Workplace Crush Death Leads to Wrongful Death Lawsuit

If a wrongful death lawsuit is filed with the assistance of an attorney, the family or plaintiff of the deceased may apply for pre-settlement funding from a litigation funding company.

In one such horrific wrongful death case, Travis Miller, 25, perished in an elevator shaft while working on the Florida State University (FSU) dorm construction site.

The elevator operator had noticed Miller in the window on his way up the outside of the building, and had made a mental note to tell him on the way down that he needed to move. Unfortunately, he never got the chance to warn Miller.

Miller was perched on the ledge of an open window talking to three of his co-workers when an elevator came down. It pulled him into a one-and-a-half inch space between the building and the elevator. The men yelled to the elevator operator to go back up, immediately.

By the time they pulled the young man back through the window, he was dead. An autopsy report confirmed crushing trauma to Miller’s torso. The U.S. Department of Labor’s Occupational Safety and Health Administration (OSHA) is conducting an investigation.

Miller’s family is seeking a least $15 million in their wrongful death lawsuit, alleging the University had a duty to maintain a safe worksite that could have prevented Miller’s death. The suit further alleges that onsite workers were not properly supervised, and that because the site was dangerous, the FSU should have implemented extra safety precautions.

The evidence submitted with the statement of claim showed that the window where Miller sat, and several other windows in the building, had a wedge of plywood in it to avoid this very kind of tragedy. Someone removed those barriers a month prior to the accident, and never replaced them. Apparently the building superintendent was not aware that the plywood had been removed from the windows.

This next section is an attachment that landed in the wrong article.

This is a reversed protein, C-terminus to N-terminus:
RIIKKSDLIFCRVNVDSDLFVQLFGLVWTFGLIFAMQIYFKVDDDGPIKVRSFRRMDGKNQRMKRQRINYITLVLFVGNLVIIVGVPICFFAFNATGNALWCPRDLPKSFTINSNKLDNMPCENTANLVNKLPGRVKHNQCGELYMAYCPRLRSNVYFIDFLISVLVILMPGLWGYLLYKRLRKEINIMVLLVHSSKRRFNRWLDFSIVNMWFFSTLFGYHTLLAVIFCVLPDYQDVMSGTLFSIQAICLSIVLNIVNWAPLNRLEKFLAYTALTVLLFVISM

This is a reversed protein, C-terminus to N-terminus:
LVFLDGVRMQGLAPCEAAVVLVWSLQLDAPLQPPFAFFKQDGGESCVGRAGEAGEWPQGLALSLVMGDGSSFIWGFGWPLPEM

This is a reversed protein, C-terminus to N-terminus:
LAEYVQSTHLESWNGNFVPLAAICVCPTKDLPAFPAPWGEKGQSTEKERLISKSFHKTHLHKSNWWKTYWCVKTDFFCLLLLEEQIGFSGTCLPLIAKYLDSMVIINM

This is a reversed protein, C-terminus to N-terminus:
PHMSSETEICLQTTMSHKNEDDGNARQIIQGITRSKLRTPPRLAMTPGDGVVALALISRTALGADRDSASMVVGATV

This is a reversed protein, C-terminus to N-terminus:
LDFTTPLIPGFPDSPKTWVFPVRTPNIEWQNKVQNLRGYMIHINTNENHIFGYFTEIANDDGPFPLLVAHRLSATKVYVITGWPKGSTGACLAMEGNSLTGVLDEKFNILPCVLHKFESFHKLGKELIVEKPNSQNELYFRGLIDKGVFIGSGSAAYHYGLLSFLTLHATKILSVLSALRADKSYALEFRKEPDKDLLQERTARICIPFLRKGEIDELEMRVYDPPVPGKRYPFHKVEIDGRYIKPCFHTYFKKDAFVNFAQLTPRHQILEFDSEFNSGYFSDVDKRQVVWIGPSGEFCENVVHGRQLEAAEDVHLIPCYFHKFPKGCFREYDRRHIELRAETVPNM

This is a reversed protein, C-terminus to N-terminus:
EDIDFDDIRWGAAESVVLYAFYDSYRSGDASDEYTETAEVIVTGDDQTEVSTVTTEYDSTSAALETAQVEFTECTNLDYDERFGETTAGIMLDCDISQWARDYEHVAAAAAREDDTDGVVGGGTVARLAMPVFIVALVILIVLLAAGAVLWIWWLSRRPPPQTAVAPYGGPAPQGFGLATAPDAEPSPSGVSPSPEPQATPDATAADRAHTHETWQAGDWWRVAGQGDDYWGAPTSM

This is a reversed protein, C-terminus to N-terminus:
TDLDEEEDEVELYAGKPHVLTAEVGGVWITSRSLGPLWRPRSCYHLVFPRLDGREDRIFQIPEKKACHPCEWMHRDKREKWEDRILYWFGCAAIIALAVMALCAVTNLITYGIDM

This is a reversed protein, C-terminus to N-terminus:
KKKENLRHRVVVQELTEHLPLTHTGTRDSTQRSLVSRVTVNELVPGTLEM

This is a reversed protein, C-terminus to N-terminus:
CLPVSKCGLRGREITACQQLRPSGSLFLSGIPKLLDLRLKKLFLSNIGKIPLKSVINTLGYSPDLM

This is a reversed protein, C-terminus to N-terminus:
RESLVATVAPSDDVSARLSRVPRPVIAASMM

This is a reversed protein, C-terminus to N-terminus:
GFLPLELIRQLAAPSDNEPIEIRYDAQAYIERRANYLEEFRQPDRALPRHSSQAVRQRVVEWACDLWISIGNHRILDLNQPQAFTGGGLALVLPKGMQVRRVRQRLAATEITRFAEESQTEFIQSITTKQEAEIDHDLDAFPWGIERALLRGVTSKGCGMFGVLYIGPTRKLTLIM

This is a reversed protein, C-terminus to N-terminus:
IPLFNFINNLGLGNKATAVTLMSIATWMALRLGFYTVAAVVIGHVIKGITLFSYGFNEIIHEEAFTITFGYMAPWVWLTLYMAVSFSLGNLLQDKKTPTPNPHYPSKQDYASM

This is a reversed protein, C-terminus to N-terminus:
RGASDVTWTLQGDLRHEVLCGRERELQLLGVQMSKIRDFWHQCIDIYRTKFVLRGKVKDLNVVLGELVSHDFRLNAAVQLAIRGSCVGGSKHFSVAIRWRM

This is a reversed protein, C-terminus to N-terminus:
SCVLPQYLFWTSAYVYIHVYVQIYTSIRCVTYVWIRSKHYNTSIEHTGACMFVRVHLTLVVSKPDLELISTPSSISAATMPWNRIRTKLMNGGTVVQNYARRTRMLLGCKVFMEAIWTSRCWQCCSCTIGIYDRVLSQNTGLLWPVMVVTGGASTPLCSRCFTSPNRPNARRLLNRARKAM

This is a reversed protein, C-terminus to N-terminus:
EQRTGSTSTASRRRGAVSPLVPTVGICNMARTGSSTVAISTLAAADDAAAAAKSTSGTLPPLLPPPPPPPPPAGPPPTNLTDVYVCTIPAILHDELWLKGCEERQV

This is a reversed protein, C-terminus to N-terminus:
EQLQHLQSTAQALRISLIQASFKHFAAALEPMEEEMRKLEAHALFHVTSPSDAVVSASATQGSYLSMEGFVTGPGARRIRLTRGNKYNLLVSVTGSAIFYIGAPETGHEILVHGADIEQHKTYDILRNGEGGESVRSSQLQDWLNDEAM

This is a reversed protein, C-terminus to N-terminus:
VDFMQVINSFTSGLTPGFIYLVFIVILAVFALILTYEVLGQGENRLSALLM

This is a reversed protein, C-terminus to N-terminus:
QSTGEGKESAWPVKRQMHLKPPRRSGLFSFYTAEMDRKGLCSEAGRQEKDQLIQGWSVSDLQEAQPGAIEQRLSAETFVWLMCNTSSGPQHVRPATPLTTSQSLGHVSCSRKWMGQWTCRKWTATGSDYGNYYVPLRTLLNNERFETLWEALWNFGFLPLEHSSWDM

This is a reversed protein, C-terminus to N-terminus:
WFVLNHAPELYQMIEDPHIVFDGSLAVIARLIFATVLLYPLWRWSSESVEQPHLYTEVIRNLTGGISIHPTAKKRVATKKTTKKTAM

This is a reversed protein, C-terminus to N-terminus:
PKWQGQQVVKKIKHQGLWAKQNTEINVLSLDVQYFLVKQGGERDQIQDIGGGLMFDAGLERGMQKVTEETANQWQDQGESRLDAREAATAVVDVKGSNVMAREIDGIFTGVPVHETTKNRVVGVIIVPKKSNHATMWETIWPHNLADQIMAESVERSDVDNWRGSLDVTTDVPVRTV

The family was left with the conundrum of how to pay for the extra expense of a funeral and burial, and how they would pay their bills while they waited for their case to go to court. One option they could have considered is applying for litigation funding. A lawsuit loan is fast cash that arrives within a plaintiff’s bank account within 48 hours of being approved for pre-settlement funding.

Once the litigation funding is in place, the family may pay all of their extraordinary expenses and keep their usual monthly financial obligations current. Lawsuit loans are not for everyone, but they are worth checking out to see if the funding they provide can help one hold the line until the case is settled, one way or the other. And, if the case doesn’t win in court? Then there is no need to repay pre-settlement funding, no strings attached.

Daren Monroe writes for Litigation Funding Corp. To learn more about lawsuit funding and litigation funding, visit http://www.litigationfundingcorp.com/.

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